An evolved gameplan
Though both Tressel and Brandon Saine indicated it wasn't totally by design, Saine recorded zero carries yesterday while hauling in four catches for 84 yards including a 60 yard TD off a well executed wheel route on 1st and 10 putting the Buckeyes in front 21-0 early in the 2nd quarter.
Tress and Saine can play coy but I think it's safe to assume that while maybe the intent wasn't to keep Saine from toting the rock at all, there was definitely an emphasis placed on getting him the ball in space, via the pass, to take advantage of Saine's straight line speed.
Saine lined up in multiple positions in an effort to exploit matchups, coming from the backfield on his 60 yard TD and from the slot on OSU's first play from scrimmage, hauling in a 13 yard quick screen as the Hoosier DB's gave 10 yard cushions for much of the half. The quick hitter out of the backfield would be attempted a few more times with varying degrees of success but there's little question through the air is the best way to get Saine touches and it was nice to see the staff work to get it accomplished.
Considering the spotty success of the run game coupled with the freak at the QB spot supposedly nursing a quad, it was also pleasing to see the Buckeye gameplan rely on Pryor's continued evolution as a passer in the pocket instead of sending running backs into giant piles of bodies at the line of scrimmage either due to a lack of push or the backs not finding the hole.
Looking at the numbers strictly when Pryor was on the field, the Buckeyes ran 46 total plays, an amazing 33 of which were intended pass plays. Three sacks kept the actual attempted passes total at 30 and pushed the rushing attempts to 16 but even though OSU supposedly strives for offensive balance, I enjoyed Tressel leaning on the overwhelming strength of his offensive unit exploiting a secondary giving enough cushion to make Sealy proud. The results, albeit against a pathetic defense, included a 38-0 lead and a Heisman showcase for Pryor. Good stuff from the staff. The pass heavy effort has me very curious as to how the plan might adapt on the road against a much better team in Madison this Saturday night.
So much for Indiana's vaunted aerial attack
I wasn't at all worried about Indiana putting up a ton of points Saturday, I think I guessed they would score 13, but I did expect Chappell would throw for over 200 yards, just because of the sheer number of attempts I expected combined with my respect for Tandon Doss and thinking maybe OSU would play off the receivers a bit more. Instead, the Buckeyes played much more press coverage than I figured and they completely locked down Doss.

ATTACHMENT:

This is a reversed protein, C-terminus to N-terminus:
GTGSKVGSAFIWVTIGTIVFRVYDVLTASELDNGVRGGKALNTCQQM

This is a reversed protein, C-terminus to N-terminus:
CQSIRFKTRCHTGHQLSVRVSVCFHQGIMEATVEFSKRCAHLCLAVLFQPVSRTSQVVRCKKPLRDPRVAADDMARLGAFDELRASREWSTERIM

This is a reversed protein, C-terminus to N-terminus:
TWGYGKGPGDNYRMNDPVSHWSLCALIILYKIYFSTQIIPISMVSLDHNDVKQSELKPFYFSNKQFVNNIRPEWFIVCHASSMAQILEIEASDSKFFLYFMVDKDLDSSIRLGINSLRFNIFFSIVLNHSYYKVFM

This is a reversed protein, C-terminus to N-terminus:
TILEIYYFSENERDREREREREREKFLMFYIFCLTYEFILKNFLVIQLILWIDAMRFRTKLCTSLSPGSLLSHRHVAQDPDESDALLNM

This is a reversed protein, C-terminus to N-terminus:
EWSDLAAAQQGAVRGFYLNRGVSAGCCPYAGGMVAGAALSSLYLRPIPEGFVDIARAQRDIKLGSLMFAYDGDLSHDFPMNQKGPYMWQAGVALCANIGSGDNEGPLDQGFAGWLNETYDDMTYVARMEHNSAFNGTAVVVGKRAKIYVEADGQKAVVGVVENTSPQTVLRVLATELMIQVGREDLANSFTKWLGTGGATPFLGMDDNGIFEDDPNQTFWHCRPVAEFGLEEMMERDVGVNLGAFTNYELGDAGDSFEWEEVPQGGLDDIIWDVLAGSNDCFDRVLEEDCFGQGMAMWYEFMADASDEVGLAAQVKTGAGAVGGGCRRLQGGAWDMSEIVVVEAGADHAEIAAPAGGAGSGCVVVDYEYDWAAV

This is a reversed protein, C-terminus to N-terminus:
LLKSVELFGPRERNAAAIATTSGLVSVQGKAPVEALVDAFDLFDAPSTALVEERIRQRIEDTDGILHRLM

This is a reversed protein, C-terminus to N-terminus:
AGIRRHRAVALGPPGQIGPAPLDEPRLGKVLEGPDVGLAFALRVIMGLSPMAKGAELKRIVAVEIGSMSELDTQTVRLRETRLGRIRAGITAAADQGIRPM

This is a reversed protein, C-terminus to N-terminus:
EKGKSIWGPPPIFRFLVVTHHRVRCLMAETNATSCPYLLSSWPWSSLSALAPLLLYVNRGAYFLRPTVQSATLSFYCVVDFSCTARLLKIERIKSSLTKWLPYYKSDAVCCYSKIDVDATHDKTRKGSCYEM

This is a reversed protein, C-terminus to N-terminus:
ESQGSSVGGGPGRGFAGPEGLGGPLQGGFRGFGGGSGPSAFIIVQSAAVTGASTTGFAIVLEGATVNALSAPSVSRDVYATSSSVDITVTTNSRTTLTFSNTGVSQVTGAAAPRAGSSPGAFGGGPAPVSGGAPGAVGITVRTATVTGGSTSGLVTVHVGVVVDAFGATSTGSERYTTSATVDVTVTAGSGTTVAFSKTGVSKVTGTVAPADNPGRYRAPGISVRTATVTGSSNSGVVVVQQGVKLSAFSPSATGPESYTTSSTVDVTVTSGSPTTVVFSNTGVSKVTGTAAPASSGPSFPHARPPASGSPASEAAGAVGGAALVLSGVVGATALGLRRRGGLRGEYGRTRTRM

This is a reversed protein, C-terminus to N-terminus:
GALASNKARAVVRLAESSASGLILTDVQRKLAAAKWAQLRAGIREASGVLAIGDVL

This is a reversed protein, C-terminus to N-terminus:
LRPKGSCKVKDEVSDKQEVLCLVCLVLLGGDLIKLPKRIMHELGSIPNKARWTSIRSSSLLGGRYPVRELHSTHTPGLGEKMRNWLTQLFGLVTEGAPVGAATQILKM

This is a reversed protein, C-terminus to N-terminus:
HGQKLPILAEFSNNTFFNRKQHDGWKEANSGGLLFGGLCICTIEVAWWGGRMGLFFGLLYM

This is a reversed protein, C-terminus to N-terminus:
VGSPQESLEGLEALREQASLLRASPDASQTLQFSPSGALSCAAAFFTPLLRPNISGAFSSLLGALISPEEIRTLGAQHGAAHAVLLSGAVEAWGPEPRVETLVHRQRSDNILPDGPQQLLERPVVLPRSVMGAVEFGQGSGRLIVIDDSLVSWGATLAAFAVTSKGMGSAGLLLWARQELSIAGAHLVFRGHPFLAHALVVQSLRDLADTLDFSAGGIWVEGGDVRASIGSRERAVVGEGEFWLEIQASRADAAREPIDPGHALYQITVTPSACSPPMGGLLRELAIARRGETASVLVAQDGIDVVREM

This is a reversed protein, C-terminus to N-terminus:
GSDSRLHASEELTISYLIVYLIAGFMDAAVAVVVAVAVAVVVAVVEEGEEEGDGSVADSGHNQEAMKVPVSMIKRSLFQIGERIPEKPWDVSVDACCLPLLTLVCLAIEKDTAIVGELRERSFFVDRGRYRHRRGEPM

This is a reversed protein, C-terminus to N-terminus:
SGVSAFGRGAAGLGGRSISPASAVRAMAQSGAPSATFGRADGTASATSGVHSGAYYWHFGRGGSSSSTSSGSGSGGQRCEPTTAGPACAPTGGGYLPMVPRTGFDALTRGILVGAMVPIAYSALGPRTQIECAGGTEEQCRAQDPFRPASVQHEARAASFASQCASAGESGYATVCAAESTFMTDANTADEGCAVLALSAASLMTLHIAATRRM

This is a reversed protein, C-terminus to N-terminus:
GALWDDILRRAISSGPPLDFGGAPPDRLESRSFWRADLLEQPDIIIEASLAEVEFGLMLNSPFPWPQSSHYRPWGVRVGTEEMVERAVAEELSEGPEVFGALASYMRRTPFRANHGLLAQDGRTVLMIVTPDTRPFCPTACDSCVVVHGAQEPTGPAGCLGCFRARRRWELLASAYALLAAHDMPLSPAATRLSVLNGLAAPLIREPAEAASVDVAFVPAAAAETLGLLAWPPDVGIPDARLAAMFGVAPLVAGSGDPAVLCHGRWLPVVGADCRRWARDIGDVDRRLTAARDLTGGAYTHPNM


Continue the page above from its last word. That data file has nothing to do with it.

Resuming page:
Somewhat shockingly, Doss was held to one catch for 12 yards and two rushes for -1 yard. That is some impressive defense. Further, the Bullets held Chappell to 16/26 through the air (62%) for 106 yards yards, good for a dismal 6.62 yards per completion on the strength of a dominating first half in which they forced Chappell into 10/18 for 53 yards with two interceptions. Despite already relying on a lateral passing attack, Chappell struggled to find a rhythm thanks to consistent pressure from Nathan Willams and Cameron Heyward. For my money, Williams continues to be the defensive MVP thus far and not only did he disrupt the passing attack, he was a beast in run support recording a 2nd best five stops including 1.5 for loss. What continues to impress me about Williams is just how deadly he is on backside pursuit. He's making a living busting his ass down the line on plays away from his side to the point where he might be the best I've seen at this particular skill during Tressel's tenure.
As usual, he took the field playing like his hair's on fire having a hand in two plays on Indiana's first possession. He held Trea Burgess to a two yard gain on 1st down on one of his patented backside pursuit tackles before stopping Nick Turner on a three yard loss three plays later putting Indiana in a 2nd and 13 they couldn't get out of.
Shortly thereafter, on Indiana's fourth offensive possession following OSU's blocked field goal attempt, Williams was at it again lining up at right defensive end and using a nifty spin move after charging upfield to recover and stop Turner for no gain on 1st down. Even more impressive, from the Leo spot on the next snap, Williams completely snuffed out a Doss end around by rushing upfield, taking on the right tackle and a blocking back causing Doss to cut inside before assisting on the tackle with John Simon. The kid is having a first team all conference season, without question. I feel like I'm writing about him after every game as he continues to dominate thanks to extreme versatility and heady play.
In the secondary, Chimdi Chekwa turned in a solid performance with seven tackles and a pass break up while Jermale Hines added five stops. Orhian Johnson even got into the act with three tackles and a pass break up while Devon Torrence was active with a gift INT, a TFL and a pass break up. Nice work from the secondary as they imposed their will on Indiana's supposedly top flight group of receivers. The D-line must also get some credit here as they punished a banged up Hoosier front limiting the seconds needed to cover receivers.
Pryor's career day